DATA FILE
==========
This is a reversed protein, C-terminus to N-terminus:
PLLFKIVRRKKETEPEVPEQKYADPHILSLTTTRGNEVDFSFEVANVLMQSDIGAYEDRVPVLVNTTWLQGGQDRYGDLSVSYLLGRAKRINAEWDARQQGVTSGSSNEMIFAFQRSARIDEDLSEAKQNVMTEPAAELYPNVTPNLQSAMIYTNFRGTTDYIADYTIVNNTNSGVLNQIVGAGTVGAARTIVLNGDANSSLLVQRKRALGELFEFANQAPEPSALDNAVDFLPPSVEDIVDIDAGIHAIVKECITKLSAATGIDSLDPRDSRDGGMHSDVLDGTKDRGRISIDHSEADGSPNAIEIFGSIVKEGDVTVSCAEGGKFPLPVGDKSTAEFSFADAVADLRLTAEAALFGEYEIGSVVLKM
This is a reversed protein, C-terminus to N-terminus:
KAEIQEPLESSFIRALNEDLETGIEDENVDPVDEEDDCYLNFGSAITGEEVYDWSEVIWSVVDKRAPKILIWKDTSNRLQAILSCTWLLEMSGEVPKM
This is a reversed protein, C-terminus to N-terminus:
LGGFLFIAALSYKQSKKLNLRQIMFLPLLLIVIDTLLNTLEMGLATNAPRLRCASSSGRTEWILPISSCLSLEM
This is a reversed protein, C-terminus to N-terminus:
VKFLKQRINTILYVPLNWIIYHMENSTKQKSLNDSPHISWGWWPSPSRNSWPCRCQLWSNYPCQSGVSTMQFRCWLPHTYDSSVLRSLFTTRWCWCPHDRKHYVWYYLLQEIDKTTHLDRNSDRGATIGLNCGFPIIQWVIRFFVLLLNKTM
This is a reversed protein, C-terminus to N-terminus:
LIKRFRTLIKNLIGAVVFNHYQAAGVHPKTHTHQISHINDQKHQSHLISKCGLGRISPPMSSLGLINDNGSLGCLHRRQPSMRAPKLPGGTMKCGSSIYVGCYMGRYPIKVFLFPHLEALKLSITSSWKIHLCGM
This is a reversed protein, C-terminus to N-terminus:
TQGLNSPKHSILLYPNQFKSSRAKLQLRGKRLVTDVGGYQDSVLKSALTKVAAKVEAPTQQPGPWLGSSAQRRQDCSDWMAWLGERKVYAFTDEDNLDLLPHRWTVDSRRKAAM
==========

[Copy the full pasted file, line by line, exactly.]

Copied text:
This is a reversed protein, C-terminus to N-terminus:
PLLFKIVRRKKETEPEVPEQKYADPHILSLTTTRGNEVDFSFEVANVLMQSDIGAYEDRVPVLVNTTWLQGGQDRYGDLSVSYLLGRAKRINAEWDARQQGVTSGSSNEMIFAFQRSARIDEDLSEAKQNVMTEPAAELYPNVTPNLQSAMIYTNFRGTTDYIADYTIVNNTNSGVLNQIVGAGTVGAARTIVLNGDANSSLLVQRKRALGELFEFANQAPEPSALDNAVDFLPPSVEDIVDIDAGIHAIVKECITKLSAATGIDSLDPRDSRDGGMHSDVLDGTKDRGRISIDHSEADGSPNAIEIFGSIVKEGDVTVSCAEGGKFPLPVGDKSTAEFSFADAVADLRLTAEAALFGEYEIGSVVLKM
This is a reversed protein, C-terminus to N-terminus:
KAEIQEPLESSFIRALNEDLETGIEDENVDPVDEEDDCYLNFGSAITGEEVYDWSEVIWSVVDKRAPKILIWKDTSNRLQAILSCTWLLEMSGEVPKM
This is a reversed protein, C-terminus to N-terminus:
LGGFLFIAALSYKQSKKLNLRQIMFLPLLLIVIDTLLNTLEMGLATNAPRLRCASSSGRTEWILPISSCLSLEM
This is a reversed protein, C-terminus to N-terminus:
VKFLKQRINTILYVPLNWIIYHMENSTKQKSLNDSPHISWGWWPSPSRNSWPCRCQLWSNYPCQSGVSTMQFRCWLPHTYDSSVLRSLFTTRWCWCPHDRKHYVWYYLLQEIDKTTHLDRNSDRGATIGLNCGFPIIQWVIRFFVLLLNKTM
This is a reversed protein, C-terminus to N-terminus:
LIKRFRTLIKNLIGAVVFNHYQAAGVHPKTHTHQISHINDQKHQSHLISKCGLGRISPPMSSLGLINDNGSLGCLHRRQPSMRAPKLPGGTMKCGSSIYVGCYMGRYPIKVFLFPHLEALKLSITSSWKIHLCGM
This is a reversed protein, C-terminus to N-terminus:
TQGLNSPKHSILLYPNQFKSSRAKLQLRGKRLVTDVGGYQDSVLKSALTKVAAKVEAPTQQPGPWLGSSAQRRQDCSDWMAWLGERKVYAFTDEDNLDLLPHRWTVDSRRKAAM